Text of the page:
Better conversion and selectivity towards the monoarylated product were obtained after 24 h with 5 mol% of RuCl2(PPh3)(p-cymene) (Table 1, entry 6). The replacement of PPh3 by bulkier and more electron donating phosphines such as P(CH2Ph)3, PCy3, Pi-Pr3 or P(o-Me-C6H4)3 did not improve the selectivity of the formation of 3a (Table 1, entries 7–10). Neither steric nor electronic property of the phosphine ligand had a significant positive effect on the selective formation of 3a with respect to PPh3 in water. Noteworthily, the selective formation of 3a could be achieved at 80 °C in 5 h, and even at 60 °C in 16 h (Table 1, entries 11–12). The reaction performed in NMP at 80 °C for 5 h provided only 45% of conversion (entry 11). This reveals that water is a more efficient solvent at lower temperature than NMP for monoarylation.

We performed a kinetic study, in order to better observe the variations of conversion and selectivity as a function of the reaction time with 5 mol% of the RuCl2(PPh3)(p-cymene) catalyst in water. After 1 h, the conversion was only 71% with 99% of selectivity towards the monoarylated product. When the reaction was carried out for 24 h, the selectivity of 3a decreased from 99% to 89%, which showed that the diarylated product was formed during the course of the reaction at the expense of the monoarylated product. We observed that the best formation of monoarylated 2-phenylpyridine 3a was obtained in 3 h (Table S1). The reaction was performed with various catalysts in 3 h at 100 °C in order to evaluate the influence of various phosphorous and arene ligands coordinated to ruthenium (Tables S2 and S3). Hence, after the screening of the reaction of 2-phenylpyridine with chlorobenzene it could be concluded that the best conditions to reach the monoarylated product 3a were to use the RuCl2(PPh3)(p-cymene) catalyst: (i) at 80 °C, with 5 mol% of the catalyst with a reaction time of 5 h, or (ii) at 100 °C, with 5 mol% of the catalyst with a reaction time of 3 h.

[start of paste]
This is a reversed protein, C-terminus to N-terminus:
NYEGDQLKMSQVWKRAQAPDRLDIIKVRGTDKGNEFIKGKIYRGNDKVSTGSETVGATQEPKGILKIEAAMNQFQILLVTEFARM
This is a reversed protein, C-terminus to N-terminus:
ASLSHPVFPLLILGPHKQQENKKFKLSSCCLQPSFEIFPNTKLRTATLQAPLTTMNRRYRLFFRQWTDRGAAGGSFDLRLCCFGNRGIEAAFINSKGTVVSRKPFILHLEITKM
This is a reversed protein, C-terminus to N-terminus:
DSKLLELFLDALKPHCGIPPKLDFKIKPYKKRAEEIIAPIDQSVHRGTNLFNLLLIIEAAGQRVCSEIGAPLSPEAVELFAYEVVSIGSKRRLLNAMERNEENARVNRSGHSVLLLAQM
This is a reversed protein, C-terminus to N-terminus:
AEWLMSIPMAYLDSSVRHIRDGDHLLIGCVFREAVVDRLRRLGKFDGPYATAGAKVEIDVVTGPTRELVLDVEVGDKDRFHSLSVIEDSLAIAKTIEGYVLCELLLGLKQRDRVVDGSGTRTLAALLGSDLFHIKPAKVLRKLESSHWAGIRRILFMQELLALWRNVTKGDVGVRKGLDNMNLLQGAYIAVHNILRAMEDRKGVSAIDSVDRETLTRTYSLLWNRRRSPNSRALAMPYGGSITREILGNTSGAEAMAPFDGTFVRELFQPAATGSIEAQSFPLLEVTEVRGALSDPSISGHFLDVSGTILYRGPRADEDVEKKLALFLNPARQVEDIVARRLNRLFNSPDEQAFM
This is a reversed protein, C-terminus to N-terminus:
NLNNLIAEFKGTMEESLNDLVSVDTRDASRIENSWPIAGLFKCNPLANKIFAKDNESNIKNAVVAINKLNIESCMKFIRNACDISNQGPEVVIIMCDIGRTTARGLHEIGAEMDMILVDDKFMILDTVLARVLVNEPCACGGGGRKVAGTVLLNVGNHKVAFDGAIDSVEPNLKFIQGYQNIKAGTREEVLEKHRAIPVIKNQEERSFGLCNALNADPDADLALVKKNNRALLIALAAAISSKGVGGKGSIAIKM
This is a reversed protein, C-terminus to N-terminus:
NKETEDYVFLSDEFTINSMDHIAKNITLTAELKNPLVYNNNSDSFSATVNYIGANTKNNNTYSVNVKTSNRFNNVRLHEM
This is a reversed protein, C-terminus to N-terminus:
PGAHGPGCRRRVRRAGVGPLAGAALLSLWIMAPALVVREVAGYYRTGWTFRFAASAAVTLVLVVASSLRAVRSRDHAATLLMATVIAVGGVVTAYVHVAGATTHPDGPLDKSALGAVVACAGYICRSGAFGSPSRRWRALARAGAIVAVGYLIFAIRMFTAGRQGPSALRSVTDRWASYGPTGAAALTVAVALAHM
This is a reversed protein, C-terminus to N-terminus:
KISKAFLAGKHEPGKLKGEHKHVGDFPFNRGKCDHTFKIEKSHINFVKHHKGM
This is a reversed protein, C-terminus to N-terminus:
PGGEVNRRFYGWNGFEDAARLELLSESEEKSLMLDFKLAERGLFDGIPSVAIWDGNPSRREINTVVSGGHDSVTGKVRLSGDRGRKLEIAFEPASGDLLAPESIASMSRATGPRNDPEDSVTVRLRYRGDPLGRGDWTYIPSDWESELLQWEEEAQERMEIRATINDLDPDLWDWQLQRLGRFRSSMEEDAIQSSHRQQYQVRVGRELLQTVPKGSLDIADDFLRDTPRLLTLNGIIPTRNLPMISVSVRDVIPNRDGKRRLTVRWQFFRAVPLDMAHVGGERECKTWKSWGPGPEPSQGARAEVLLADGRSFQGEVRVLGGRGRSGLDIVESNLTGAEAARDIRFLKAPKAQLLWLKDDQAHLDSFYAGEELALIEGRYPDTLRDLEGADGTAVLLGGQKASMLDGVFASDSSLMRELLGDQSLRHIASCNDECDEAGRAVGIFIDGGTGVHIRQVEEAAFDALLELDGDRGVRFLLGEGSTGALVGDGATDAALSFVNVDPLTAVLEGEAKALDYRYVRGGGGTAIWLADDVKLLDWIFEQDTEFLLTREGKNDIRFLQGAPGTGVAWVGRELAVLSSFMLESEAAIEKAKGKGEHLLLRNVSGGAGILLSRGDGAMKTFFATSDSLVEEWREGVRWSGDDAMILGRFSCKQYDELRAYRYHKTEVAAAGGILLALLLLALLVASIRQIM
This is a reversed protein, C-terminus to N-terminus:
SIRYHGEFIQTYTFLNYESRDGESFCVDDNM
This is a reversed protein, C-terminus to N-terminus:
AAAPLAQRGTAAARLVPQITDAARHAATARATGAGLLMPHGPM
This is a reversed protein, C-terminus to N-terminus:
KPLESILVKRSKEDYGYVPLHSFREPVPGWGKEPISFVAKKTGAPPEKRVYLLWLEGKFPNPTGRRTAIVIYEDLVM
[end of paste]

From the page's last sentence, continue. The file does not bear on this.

Selective monoarylation of 2-phenylpyridine with (hetero)aryl halides in water

The selective monoarylation with various (hetero)arylhalides was investigated using 5 mol% of the RuCl2(PPh3)(p-cymene) catalyst in water at 80 °C (eqn (2), Table 2).
 
ugraphic, filename = c2gc36222h-u2.gif(2)
Table 2 Selective monoarylation of 2-phenylpyridine with various aryl and heteroarylhalidesa
EntryHet-XT (h)Convb (%)M/DcYieldd (%)
a Reaction conditions: 0.6 mmol of 2-phenylpyridine, 5 mol% of RuCl2(PPh3)(p-cymene), 3 equiv. of K2CO3, 10 μL of tetradecane (internal standard) for GC, 0.5 mmol of Het-X in 2 mL of water, 80 °C.b Conversion determined by gas chromatography based on (hetero)arylhalide.c M/D ratio determined by gas chromatography.d Isolated yield.
159894/6
288896/4
108996/4
3139090/10
149290/10
467896/4
139990/10
5610 
639696/4
49795/5
769090/10
109688/12
885088/12
246080/20
9310086/14
410085/15
10310089/11
410087/13
1138181/19
48380/20
610073/22